12
$\begingroup$

I've recently been studying some elementary number theory, and I've frequently come across the fact that there are a fair number of results (the main one being the law of quadratic reciprocity) for which $2$ has to be treated as a special case, separately from the odd primes.

My question is why this is. I can see that there are reasons in each proof that the theorem doesn't hold for $2$ (a pretty common one is the fact that $2-1$ is not divisible by $2$), but I'm curious if there's an overarching theoretical reason. My best guess is that it might have to do with the fact that $\left ( \mathbb{Z}/2\mathbb{Z} \right )^\times$ is trivial, although that might just be a fancier way of saying that $2-1 = 1$.

I am, of course, open to the possibility that there are a variety of reasons that $2$ is an exceptional prime, but I'm curious what those are and if there's a best example, or a most common example.

$\endgroup$
6
  • 10
    $\begingroup$ 2 is the oddest prime of them all... :) $\endgroup$ – J. M. isn't a mathematician Sep 8 '11 at 19:09
  • 6
    $\begingroup$ I recommend checking out the Mathoverflow questions mathoverflow.net/questions/915/… and mathoverflow.net/questions/15141/why-is-2-so-odd. $\endgroup$ – Jonas Meyer Sep 8 '11 at 19:10
  • $\begingroup$ Did you mean to say $2-1$ divides $2$? For no $n$ (except $1$) does $n$ divide $n-1$ $\endgroup$ – Ross Millikan Sep 8 '11 at 19:11
  • 1
    $\begingroup$ Well, there's Optimus Prime. $\endgroup$ – Curiosity Sep 8 '11 at 19:22
  • 2
    $\begingroup$ I think there might be something to the idea that $2$ is an exceptional prime. But what I cannot understand is some people attempt to justify it by saying $2$ is the only even prime. Well, true; but isn't $17$ the only prime divisible by $17$? (I find Iasafro's answer more acceptable than this :-).) $\endgroup$ – Srivatsan Sep 8 '11 at 19:23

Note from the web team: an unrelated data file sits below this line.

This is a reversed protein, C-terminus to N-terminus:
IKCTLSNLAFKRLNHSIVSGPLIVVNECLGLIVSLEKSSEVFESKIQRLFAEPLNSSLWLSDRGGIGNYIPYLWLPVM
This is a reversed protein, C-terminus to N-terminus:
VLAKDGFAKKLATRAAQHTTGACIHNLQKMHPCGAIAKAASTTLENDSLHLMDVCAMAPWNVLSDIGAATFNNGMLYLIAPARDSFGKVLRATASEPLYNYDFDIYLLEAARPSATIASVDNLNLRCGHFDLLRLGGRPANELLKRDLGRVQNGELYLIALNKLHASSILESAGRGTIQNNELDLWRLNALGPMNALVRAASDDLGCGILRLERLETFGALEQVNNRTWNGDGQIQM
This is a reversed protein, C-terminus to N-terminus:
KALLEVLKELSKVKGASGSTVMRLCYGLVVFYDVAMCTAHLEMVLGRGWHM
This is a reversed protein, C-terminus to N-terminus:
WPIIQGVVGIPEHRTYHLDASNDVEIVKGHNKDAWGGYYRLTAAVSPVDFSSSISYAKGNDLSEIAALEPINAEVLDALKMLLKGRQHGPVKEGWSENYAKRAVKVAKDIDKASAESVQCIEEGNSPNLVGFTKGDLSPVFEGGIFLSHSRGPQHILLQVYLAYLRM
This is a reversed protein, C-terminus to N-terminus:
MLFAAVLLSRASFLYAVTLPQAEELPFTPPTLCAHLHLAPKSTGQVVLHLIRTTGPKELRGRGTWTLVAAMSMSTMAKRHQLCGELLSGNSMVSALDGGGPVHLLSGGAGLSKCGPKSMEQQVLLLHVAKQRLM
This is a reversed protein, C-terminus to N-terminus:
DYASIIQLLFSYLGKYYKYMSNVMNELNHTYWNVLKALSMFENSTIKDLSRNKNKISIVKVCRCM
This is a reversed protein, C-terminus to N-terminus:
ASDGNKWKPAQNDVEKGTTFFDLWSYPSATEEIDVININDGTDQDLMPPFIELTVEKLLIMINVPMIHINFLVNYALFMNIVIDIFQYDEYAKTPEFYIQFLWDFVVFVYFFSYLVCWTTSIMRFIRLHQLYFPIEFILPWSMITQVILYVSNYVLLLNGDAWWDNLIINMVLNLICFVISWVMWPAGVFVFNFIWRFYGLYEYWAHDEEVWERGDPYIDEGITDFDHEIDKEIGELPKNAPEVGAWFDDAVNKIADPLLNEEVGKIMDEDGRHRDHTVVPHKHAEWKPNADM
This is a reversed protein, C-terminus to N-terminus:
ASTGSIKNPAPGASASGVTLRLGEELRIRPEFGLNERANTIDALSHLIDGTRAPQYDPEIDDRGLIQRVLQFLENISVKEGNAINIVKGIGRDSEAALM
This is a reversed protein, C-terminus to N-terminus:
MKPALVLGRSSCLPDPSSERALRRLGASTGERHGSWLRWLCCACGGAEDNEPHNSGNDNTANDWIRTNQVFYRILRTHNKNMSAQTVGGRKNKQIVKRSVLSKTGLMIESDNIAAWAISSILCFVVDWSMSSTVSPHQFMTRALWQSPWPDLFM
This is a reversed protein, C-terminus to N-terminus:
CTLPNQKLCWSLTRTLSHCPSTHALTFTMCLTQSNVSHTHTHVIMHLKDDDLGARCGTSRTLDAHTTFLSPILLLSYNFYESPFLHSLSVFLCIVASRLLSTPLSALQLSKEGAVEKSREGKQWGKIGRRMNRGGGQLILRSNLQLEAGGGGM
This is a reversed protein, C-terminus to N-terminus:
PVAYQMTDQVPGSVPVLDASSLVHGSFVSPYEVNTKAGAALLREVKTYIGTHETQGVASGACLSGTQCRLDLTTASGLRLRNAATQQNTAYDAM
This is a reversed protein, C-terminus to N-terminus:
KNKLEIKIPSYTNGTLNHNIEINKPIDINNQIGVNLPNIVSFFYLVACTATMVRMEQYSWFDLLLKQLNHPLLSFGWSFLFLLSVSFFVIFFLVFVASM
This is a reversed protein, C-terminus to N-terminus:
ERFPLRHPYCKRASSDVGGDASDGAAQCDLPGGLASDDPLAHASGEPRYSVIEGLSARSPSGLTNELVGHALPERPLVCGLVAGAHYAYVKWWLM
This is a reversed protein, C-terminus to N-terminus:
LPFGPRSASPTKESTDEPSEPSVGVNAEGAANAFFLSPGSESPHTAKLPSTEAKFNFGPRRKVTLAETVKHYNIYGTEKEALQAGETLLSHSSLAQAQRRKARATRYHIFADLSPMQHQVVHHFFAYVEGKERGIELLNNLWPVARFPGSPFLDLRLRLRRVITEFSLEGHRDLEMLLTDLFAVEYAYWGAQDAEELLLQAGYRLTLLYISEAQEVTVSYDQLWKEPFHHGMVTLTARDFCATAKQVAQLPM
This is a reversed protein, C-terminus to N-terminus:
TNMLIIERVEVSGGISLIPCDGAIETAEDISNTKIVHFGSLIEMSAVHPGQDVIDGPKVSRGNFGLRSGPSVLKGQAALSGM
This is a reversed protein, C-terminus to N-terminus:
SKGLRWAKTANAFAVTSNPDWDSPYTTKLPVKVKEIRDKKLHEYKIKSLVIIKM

6
$\begingroup$

Many of the more meaningful exceptions seem to come about because $1\equiv -1$ modulo 2. So the reasoning "$x=-x$, therefore $x=0$" is not available in characteristic 2.

$\endgroup$
3
$\begingroup$

To pick up on your example, quadratic reciprocity has everything to do with roots of quadratic equations - and the presence of a 2 in the denominator of the quadratic formula $$ x = \frac{-b \pm \sqrt{b^2 - 4ac} }{2a} $$ is what screws things up. Similarly, the correspondence between quadratic forms and bilinear forms involves dividing by 2, which screws things up at 2 in algebraic number theory, for example.

$\endgroup$
3
$\begingroup$

I will say that the reason why $2$ is special is that $2$ is the smallest prime in the natural numbers.

$\endgroup$
4
  • $\begingroup$ I downvoted this, because I found this a very strange reason before reading Buzzard's and Carnahan's answers on MO. Now that I want to take it back, the system is not allowing me to do so saying that my vote is locked in until the answer is edited. :( $\endgroup$ – Soarer Sep 8 '11 at 19:44
  • $\begingroup$ Don't worry, we all are humans ;) $\endgroup$ – Josué Tonelli-Cueto Sep 8 '11 at 19:52
  • $\begingroup$ @Soarer: I made a trivial edit to allow undownvoting. $\endgroup$ – Jonas Meyer Sep 8 '11 at 20:22
  • $\begingroup$ @Jonas: Done. $\hspace{1mm}$ $\endgroup$ – Soarer Sep 8 '11 at 20:59
1
$\begingroup$

I believe that another important source of exceptionality for the prime $2$ is that if $n$ is odd, then in fact $n^2\equiv1\bmod4$ while for every prime $p>2$ there are numbers $n$ such that $n^2\equiv1\bmod p$ but $n^2\not\equiv1\bmod p^2$ (i.e., there are no squares $\equiv3\bmod4$).

Whether this, philosophically, is a "manifestation of smallness" I'm not entirely sure.

$\endgroup$
1
$\begingroup$

At a lesser elementary level, when the characteristic of a field is $2$, and only in this case, the relation between the tensor product $V\otimes V$ and the symmetric product ${\rm Sym}_2(V)$ is less straightforward. This has important implications for the theory of quadratic forms (which is so basic in Number Theory).

$\endgroup$

Your Answer

By clicking “Post Your Answer”, you agree to our terms of service, privacy policy and cookie policy

Not the answer you're looking for? Browse other questions tagged or ask your own question.